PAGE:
Eliminating wasteful steps and redundancies can increase revenue by allowing products to be processed faster, and or creating a higher yield. A streamlined approach to hiring and training new staff means production can happen sooner and be more effective. If onboarding took less time, could that change your bottom line?

Improved Agility

The ability to quickly adapt to market changes is a sign of organizational intelligence. Truly understanding your processes and having better business process management, gives you the flexibility to know when to buy, when to hire, and when to reduce costs to keep things moving forward and profitable.

Better Customer Focus

It may not seem sexy, but consistency is the secret ingredient to making customers happy.

Source: The Three C’s of Customer Satisfaction

Delivering a consistent experience happens when all the cogs of the machine are running well. When every player knows their role, is held accountable for results, and is empowered to follow a process, that creates consistent results.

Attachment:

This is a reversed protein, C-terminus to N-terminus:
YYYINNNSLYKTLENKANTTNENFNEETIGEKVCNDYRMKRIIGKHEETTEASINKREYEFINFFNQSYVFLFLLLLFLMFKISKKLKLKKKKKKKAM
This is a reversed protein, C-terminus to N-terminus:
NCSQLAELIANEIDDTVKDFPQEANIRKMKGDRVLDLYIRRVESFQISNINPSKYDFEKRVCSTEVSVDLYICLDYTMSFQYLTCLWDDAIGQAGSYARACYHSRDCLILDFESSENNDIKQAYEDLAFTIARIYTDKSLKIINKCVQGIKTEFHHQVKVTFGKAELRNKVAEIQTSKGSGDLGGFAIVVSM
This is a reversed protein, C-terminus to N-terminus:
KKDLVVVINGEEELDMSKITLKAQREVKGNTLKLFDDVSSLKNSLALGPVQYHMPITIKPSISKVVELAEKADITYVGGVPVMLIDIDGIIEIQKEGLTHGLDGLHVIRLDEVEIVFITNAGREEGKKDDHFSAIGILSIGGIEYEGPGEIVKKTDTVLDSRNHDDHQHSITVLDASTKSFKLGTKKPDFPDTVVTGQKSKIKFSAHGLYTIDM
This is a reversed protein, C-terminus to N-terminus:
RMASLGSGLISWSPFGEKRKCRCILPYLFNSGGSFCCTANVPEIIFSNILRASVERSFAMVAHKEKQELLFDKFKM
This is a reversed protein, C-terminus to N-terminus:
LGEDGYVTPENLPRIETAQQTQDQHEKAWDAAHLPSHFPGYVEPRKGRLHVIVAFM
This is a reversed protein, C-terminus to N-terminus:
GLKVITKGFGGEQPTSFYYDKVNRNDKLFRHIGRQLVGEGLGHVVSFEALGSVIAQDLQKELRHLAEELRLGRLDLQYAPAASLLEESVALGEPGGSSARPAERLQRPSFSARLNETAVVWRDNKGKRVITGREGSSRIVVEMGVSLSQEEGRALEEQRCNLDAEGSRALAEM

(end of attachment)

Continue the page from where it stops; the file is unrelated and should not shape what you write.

Better Compliance

Clean processes keep things from “falling through the cracks” and this is important when dealing with compliance requirements. Processes need to be followed in order to keep documents and data secure and seen only by the right people. Business process management looks at these procedures to make sure they are air tight.

Amplified Staff Satisfaction

How many times have you heard a staff say these things:

“We do it that way because that’s the way it’s always been done.”

“It’s stupid, but that’s how they want it.”

“I think this is a waste of time (and/or money) but I can’t change it.”

Often these comments are disempowering and hurt morale. However, when these steps are looked at both at a micro and macro level, employees feel heard. From this place, redundancies can be eliminated and/or employees can get a better understanding of a potentially misunderstood component within the framework of the bigger picture.

Increased Productivity

Of course, the biggest pain BPM resolves is that of sluggish or under-optimized productivity. A review of processes from an outside, objective, and trained eye is all it takes for many companies to clean up their business processes to increase productivity.

How PBEX LLC Helps with BPM

Business Process Management can happen in a variety of ways. Some of the methods we use include:

  • Lean Process Management
  • Kaizen
  • Gemba Walk
  • 5S
  • Visual Management
  • Kanban
  • Value Stream Mapping
  • Facility Layout
  • Cellular Flow
  • A3 Problem Solving

These are non-software based solutions that can be implemented quickly and easily to reach the goals you are desiring. Contact me today to learn more about how business process management can support your desire for a continuous improvement culture and healthier bottom line.